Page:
Shadow Captain by Alastair Reynolds (Orbit 978-0316555708, $15.99, 448pp, trade paperback, January 2019)
A person huddles alone in the wreckage of a spaceship, body glowing with strange patterns of light. And all that the person can think of is revenge on those responsible for the situation.
Sounds familiar, right? Good old Gully Foyle in The Stars My Destination. Well, surprisingly, that’s not the book under discussion today. Instead, we ...Read MoreRead more
Arkad’s World by James Cambias (Baen 978-1-4814-8370-4, $24, 304pp, hardcover, January 2019)
One of my all-time favorite SF novels is Earthblood, by Keith Laumer and Rosel George Brown. It’s a space operatic quest following the life of a man called Roan, from youth to maturity. He’s the only human, and despised, in a galaxy of oddball aliens, and he’s determined to find the rest of his species on the ...Read MoreRead more
The Kingdom of Copper by S.A. Chakraborty (Harper Voyager 978-0-06-267813-3, $26.99, 640pp, hardcover, January 2019)
Chakraborty’s second novel, a sequel to The City of Brass, which I reviewed on this site, continues to chronicle with grace and elegance the ongoing exploits of Nahri, once an unassuming child of Cairo’s streets, whose true role was proven to be the scion of a race of magical healers. When her mystical powers ...Read MoreRead more
» LA Times: Jeff VanderMeer reviews Marlon James’ Black Leopard, Red Wolf
» Michael Berry reviews the same book for San Francisco Chronicle
» Last week Michael Berry reviewed Ben M. Winter’s Golden State
» Washington Post: Charlie Jane Anders explains why Kamala Harris is wrong about science fiction ...Read MoreRead more
Explore the future with fox-magic space opera, or in a cursed pirate spaceship.
Explore both with a novel about a detective who solves crimes by traveling to alternate pasts and futures.
Yes, I will admit, I would have preferred to see fewer brutal fistfights accompanied by the amplified sound of crunching lettuce and more leisurely attention to the imaginative underwater environments that mostly serve as backdrops for the film’s incessant free-for-falls; and yes, the film would have benefited from some judicious editing to reduce its two-and-a-half hour length to two hours. But overall, Aquaman qualifies as a successful superhero film, persuasively ...Read MoreRead more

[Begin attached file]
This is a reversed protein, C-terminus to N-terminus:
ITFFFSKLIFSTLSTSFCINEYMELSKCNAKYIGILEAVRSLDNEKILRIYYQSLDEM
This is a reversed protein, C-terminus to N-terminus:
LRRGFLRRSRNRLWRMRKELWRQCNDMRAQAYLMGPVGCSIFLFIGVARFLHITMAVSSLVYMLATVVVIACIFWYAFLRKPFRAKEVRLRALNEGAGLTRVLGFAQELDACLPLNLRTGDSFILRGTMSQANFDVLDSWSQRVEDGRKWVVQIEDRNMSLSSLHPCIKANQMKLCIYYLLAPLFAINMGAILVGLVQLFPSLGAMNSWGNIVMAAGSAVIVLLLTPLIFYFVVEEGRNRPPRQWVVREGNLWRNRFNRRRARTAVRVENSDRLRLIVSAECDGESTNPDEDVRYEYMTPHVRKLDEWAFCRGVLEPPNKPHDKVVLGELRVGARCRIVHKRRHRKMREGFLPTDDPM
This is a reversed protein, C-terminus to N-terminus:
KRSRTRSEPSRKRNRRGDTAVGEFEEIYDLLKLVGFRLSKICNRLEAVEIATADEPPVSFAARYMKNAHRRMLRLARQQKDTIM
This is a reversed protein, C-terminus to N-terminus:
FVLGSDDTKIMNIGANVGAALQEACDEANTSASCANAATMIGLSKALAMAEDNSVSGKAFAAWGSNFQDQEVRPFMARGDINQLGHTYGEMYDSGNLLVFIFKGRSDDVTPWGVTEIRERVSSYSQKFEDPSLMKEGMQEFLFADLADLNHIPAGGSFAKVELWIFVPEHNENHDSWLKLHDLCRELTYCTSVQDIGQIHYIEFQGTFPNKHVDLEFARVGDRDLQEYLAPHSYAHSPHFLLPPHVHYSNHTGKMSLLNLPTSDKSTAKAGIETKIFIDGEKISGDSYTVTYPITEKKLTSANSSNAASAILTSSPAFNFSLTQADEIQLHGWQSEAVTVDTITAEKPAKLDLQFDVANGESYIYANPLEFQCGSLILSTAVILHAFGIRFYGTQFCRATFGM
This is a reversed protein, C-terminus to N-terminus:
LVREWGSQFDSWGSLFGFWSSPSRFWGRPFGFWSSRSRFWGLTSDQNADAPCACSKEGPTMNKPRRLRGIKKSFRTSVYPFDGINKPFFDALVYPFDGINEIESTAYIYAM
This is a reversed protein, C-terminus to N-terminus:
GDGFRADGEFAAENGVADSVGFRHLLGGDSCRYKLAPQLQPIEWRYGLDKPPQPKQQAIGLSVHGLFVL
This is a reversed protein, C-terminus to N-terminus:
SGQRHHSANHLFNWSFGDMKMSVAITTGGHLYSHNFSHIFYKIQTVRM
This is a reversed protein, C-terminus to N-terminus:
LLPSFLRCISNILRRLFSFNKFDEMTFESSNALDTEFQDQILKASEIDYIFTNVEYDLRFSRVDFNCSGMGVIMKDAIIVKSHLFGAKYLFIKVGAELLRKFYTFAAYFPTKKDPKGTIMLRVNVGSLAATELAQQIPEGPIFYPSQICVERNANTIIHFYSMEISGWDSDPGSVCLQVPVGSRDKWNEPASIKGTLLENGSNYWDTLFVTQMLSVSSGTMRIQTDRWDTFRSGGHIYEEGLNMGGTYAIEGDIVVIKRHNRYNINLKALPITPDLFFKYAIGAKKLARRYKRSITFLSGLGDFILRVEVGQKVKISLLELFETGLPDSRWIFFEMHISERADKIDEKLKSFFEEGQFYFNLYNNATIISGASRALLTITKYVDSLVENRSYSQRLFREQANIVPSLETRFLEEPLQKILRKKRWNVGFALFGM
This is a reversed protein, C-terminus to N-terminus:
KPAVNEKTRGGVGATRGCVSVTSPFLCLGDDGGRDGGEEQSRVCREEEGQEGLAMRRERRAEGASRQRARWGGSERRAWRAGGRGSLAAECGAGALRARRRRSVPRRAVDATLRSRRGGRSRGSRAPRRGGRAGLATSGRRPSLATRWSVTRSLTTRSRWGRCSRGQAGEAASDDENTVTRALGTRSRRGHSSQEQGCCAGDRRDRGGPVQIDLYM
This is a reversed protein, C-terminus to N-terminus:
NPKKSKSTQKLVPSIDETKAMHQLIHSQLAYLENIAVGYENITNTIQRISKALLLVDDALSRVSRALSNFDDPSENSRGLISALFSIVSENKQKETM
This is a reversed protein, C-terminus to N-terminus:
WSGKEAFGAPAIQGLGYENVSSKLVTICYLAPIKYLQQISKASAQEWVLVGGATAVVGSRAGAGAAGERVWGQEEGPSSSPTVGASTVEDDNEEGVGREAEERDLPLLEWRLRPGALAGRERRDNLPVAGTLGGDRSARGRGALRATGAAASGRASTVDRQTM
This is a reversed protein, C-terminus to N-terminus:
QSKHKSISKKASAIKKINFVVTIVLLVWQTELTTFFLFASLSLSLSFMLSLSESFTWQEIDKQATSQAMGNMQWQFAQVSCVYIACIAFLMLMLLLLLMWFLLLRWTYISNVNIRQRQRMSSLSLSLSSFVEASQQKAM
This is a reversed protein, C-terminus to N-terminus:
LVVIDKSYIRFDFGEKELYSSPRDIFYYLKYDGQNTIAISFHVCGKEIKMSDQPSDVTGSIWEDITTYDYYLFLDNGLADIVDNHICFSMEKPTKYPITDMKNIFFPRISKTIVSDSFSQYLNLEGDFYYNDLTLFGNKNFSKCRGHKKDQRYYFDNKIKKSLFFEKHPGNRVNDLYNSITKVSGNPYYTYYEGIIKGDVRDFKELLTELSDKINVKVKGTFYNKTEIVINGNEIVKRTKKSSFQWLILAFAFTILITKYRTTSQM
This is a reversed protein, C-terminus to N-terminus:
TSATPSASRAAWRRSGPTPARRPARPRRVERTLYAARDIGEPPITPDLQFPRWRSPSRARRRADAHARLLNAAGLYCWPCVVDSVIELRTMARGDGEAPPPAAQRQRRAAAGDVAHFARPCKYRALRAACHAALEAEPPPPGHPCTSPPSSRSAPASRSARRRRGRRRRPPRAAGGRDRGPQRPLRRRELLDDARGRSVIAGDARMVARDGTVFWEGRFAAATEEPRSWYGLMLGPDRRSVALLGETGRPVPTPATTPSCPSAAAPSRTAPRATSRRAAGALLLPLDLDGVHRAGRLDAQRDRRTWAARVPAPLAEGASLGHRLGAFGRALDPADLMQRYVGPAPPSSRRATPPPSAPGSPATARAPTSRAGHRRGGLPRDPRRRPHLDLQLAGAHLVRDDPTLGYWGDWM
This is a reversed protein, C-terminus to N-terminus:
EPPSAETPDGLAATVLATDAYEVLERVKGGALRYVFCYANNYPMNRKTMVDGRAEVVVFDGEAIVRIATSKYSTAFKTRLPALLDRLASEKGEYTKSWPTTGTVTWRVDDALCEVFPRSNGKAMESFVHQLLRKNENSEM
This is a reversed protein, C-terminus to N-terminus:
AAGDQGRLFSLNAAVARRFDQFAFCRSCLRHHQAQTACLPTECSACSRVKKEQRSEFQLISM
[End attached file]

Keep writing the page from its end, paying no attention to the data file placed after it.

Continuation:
» Time: The 10 Best Fantasy Books of 2018 are by Adeyemi, Kuang, Maas, Miller, Suri, Novik, Bennett, Tolkien, Penelope, and Harris
» Barnes & Noble: Paul Di Filippo on The Future is (Nearly) Now: Science Fiction’s View of 2018, discussing Nick Clark Windo, Ahmed Saadawi, John Scalzi, Chandler Klang Smith, and Gordon Van Gelder
» Guardian: Eric Brown reviews Whiteley, Cobley, Jemisin, Owen, and Cogman ...Read MoreRead more
Since Mary Poppins Returns was one of those rare films falling within my area of expertise that was of interest to my other family members, I watched it in the company of my wife and granddaughter, and I should report that six-year-old Serena Michelle Kong thoroughly enjoyed the film, explaining that she found it just as delightful as its esteemed precursor Mary Poppins (1964). And perhaps, that is the only ...Read MoreRead more
(12.17) Items on list -x- number of lists surveyed 10×3 15×2 150 15×3 100 100 100 Hardcovers Adeyemi, Children of Blood and Bone 03.12.18 / 41 6 = x xxx.. xxx.. xxx.. xxx.. Clare, ...Read More Read more